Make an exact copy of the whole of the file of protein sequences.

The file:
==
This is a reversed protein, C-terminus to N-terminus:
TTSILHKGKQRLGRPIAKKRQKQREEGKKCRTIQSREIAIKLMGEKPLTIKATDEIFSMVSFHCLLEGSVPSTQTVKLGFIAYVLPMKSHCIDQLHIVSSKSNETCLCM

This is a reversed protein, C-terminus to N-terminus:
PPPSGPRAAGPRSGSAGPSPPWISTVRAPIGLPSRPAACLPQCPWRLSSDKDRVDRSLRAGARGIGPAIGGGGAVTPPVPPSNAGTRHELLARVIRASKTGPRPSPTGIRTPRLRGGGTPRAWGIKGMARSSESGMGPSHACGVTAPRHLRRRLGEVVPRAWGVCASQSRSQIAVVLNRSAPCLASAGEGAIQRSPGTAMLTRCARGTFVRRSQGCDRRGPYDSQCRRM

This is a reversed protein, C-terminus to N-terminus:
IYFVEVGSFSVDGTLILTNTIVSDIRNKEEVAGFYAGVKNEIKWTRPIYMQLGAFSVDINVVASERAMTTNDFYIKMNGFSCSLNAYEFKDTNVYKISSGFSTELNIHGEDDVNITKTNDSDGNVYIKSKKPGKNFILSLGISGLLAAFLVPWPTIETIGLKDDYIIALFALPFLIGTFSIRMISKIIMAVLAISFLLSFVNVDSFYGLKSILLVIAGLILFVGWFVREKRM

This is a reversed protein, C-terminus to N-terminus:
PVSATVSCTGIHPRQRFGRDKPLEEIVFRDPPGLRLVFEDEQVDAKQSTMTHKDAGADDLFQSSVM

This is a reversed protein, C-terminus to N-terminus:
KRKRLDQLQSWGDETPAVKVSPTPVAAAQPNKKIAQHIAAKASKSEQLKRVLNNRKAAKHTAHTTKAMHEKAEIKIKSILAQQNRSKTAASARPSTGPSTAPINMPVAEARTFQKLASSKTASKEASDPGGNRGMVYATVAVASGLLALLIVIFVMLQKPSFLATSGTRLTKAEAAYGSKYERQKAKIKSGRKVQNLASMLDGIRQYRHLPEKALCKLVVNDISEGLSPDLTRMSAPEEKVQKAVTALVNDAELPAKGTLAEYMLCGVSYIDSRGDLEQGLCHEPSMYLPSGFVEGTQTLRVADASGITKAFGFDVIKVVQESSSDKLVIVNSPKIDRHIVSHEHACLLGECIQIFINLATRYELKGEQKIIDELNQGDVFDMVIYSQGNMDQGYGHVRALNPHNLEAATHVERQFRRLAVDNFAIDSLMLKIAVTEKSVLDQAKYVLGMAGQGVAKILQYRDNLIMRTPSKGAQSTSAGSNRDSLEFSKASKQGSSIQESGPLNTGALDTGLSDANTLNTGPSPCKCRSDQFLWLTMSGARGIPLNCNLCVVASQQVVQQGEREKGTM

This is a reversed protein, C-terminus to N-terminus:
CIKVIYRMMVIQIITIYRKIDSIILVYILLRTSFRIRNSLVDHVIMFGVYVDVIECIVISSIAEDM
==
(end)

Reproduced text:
This is a reversed protein, C-terminus to N-terminus:
TTSILHKGKQRLGRPIAKKRQKQREEGKKCRTIQSREIAIKLMGEKPLTIKATDEIFSMVSFHCLLEGSVPSTQTVKLGFIAYVLPMKSHCIDQLHIVSSKSNETCLCM

This is a reversed protein, C-terminus to N-terminus:
PPPSGPRAAGPRSGSAGPSPPWISTVRAPIGLPSRPAACLPQCPWRLSSDKDRVDRSLRAGARGIGPAIGGGGAVTPPVPPSNAGTRHELLARVIRASKTGPRPSPTGIRTPRLRGGGTPRAWGIKGMARSSESGMGPSHACGVTAPRHLRRRLGEVVPRAWGVCASQSRSQIAVVLNRSAPCLASAGEGAIQRSPGTAMLTRCARGTFVRRSQGCDRRGPYDSQCRRM

This is a reversed protein, C-terminus to N-terminus:
IYFVEVGSFSVDGTLILTNTIVSDIRNKEEVAGFYAGVKNEIKWTRPIYMQLGAFSVDINVVASERAMTTNDFYIKMNGFSCSLNAYEFKDTNVYKISSGFSTELNIHGEDDVNITKTNDSDGNVYIKSKKPGKNFILSLGISGLLAAFLVPWPTIETIGLKDDYIIALFALPFLIGTFSIRMISKIIMAVLAISFLLSFVNVDSFYGLKSILLVIAGLILFVGWFVREKRM

This is a reversed protein, C-terminus to N-terminus:
PVSATVSCTGIHPRQRFGRDKPLEEIVFRDPPGLRLVFEDEQVDAKQSTMTHKDAGADDLFQSSVM

This is a reversed protein, C-terminus to N-terminus:
KRKRLDQLQSWGDETPAVKVSPTPVAAAQPNKKIAQHIAAKASKSEQLKRVLNNRKAAKHTAHTTKAMHEKAEIKIKSILAQQNRSKTAASARPSTGPSTAPINMPVAEARTFQKLASSKTASKEASDPGGNRGMVYATVAVASGLLALLIVIFVMLQKPSFLATSGTRLTKAEAAYGSKYERQKAKIKSGRKVQNLASMLDGIRQYRHLPEKALCKLVVNDISEGLSPDLTRMSAPEEKVQKAVTALVNDAELPAKGTLAEYMLCGVSYIDSRGDLEQGLCHEPSMYLPSGFVEGTQTLRVADASGITKAFGFDVIKVVQESSSDKLVIVNSPKIDRHIVSHEHACLLGECIQIFINLATRYELKGEQKIIDELNQGDVFDMVIYSQGNMDQGYGHVRALNPHNLEAATHVERQFRRLAVDNFAIDSLMLKIAVTEKSVLDQAKYVLGMAGQGVAKILQYRDNLIMRTPSKGAQSTSAGSNRDSLEFSKASKQGSSIQESGPLNTGALDTGLSDANTLNTGPSPCKCRSDQFLWLTMSGARGIPLNCNLCVVASQQVVQQGEREKGTM

This is a reversed protein, C-terminus to N-terminus:
CIKVIYRMMVIQIITIYRKIDSIILVYILLRTSFRIRNSLVDHVIMFGVYVDVIECIVISSIAEDM